By JAY CLARK
They had been looking forward to the trip for weeks.
During the next three hours they followed the paths through acres and acres of beautiful flowers and plants. Their favorites included the roses, azaleas, and peonies.
They also came across the Minnesota state flower, the Lady Slipper.
They even saw huge flowers made out of Legos. The girls said the Lego flowers were beautiful, but didn’t smell as nice.
They also got of glimpse of what Minnesota’s landscape looked like before the trees were cut down and grasslands plowed under. They saw and learned about many plants from Minnesota’s woodlands and tallgrass prairies.
They were surprised to learn that there are even prickly pear cactus that are native to Minnesota
Many of the girls had lived in a Thai refugee camp before coming to the United States, and know how Minnesota’s severe winters prevent many warm-weather fruits and vegetables from being grown here.
As they rode along the Arboretum’s Three Mile Drive past stands of ornamental and fruit trees, they learned how the University of Minnesota and the Minnesota Arboretum have played a decisive role in acclimating many plants such as apples and grapes and corn and blueberries to thrive in Minnesota’s cold climate.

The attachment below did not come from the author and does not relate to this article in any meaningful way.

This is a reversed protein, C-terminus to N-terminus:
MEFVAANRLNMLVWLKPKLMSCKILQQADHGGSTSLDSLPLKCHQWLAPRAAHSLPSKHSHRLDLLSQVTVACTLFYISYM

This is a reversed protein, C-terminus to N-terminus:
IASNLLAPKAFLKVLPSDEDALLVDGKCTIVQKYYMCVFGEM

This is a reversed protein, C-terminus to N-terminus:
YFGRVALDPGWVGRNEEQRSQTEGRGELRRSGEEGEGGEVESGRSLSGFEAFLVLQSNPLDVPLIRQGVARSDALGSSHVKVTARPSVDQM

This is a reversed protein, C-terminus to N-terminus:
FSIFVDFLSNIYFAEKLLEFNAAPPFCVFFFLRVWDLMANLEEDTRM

And finally they came across a quaint greenhouse full of delicate plants and flowers that could not survive the harsh Minnesota climate. Many of the flowers reminded them of plants back in their native Thailand.
Even though they spent hours walking the paths of the arboretum, there was much they did not see, and they hope to come back again soon.
The University of Minnesota CURA, MCNO and UROC made the trip possible